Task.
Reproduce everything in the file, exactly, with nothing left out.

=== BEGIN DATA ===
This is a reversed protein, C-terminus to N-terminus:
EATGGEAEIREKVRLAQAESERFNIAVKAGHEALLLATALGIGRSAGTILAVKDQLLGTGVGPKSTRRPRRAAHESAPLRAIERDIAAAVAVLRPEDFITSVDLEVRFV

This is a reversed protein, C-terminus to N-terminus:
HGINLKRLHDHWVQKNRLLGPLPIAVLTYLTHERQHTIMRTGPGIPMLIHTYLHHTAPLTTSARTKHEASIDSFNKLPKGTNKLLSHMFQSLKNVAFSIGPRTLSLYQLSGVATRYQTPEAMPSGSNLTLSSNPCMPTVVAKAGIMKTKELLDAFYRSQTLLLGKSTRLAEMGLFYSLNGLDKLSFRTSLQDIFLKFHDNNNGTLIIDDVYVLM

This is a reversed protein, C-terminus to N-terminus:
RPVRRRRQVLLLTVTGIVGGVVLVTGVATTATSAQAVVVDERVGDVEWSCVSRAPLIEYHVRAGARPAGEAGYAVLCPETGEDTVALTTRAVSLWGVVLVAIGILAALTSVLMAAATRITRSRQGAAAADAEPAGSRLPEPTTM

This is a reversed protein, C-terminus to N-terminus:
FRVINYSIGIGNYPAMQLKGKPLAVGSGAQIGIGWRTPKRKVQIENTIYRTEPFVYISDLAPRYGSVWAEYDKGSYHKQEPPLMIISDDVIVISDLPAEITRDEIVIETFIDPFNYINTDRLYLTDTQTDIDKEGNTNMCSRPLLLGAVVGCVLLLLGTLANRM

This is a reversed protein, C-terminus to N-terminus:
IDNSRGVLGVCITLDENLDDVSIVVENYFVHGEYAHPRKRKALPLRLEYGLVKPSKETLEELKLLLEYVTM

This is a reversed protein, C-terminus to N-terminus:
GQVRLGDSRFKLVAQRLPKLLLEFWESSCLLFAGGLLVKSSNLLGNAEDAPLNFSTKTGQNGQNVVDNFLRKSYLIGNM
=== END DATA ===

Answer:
This is a reversed protein, C-terminus to N-terminus:
EATGGEAEIREKVRLAQAESERFNIAVKAGHEALLLATALGIGRSAGTILAVKDQLLGTGVGPKSTRRPRRAAHESAPLRAIERDIAAAVAVLRPEDFITSVDLEVRFV

This is a reversed protein, C-terminus to N-terminus:
HGINLKRLHDHWVQKNRLLGPLPIAVLTYLTHERQHTIMRTGPGIPMLIHTYLHHTAPLTTSARTKHEASIDSFNKLPKGTNKLLSHMFQSLKNVAFSIGPRTLSLYQLSGVATRYQTPEAMPSGSNLTLSSNPCMPTVVAKAGIMKTKELLDAFYRSQTLLLGKSTRLAEMGLFYSLNGLDKLSFRTSLQDIFLKFHDNNNGTLIIDDVYVLM

This is a reversed protein, C-terminus to N-terminus:
RPVRRRRQVLLLTVTGIVGGVVLVTGVATTATSAQAVVVDERVGDVEWSCVSRAPLIEYHVRAGARPAGEAGYAVLCPETGEDTVALTTRAVSLWGVVLVAIGILAALTSVLMAAATRITRSRQGAAAADAEPAGSRLPEPTTM

This is a reversed protein, C-terminus to N-terminus:
FRVINYSIGIGNYPAMQLKGKPLAVGSGAQIGIGWRTPKRKVQIENTIYRTEPFVYISDLAPRYGSVWAEYDKGSYHKQEPPLMIISDDVIVISDLPAEITRDEIVIETFIDPFNYINTDRLYLTDTQTDIDKEGNTNMCSRPLLLGAVVGCVLLLLGTLANRM

This is a reversed protein, C-terminus to N-terminus:
IDNSRGVLGVCITLDENLDDVSIVVENYFVHGEYAHPRKRKALPLRLEYGLVKPSKETLEELKLLLEYVTM

This is a reversed protein, C-terminus to N-terminus:
GQVRLGDSRFKLVAQRLPKLLLEFWESSCLLFAGGLLVKSSNLLGNAEDAPLNFSTKTGQNGQNVVDNFLRKSYLIGNM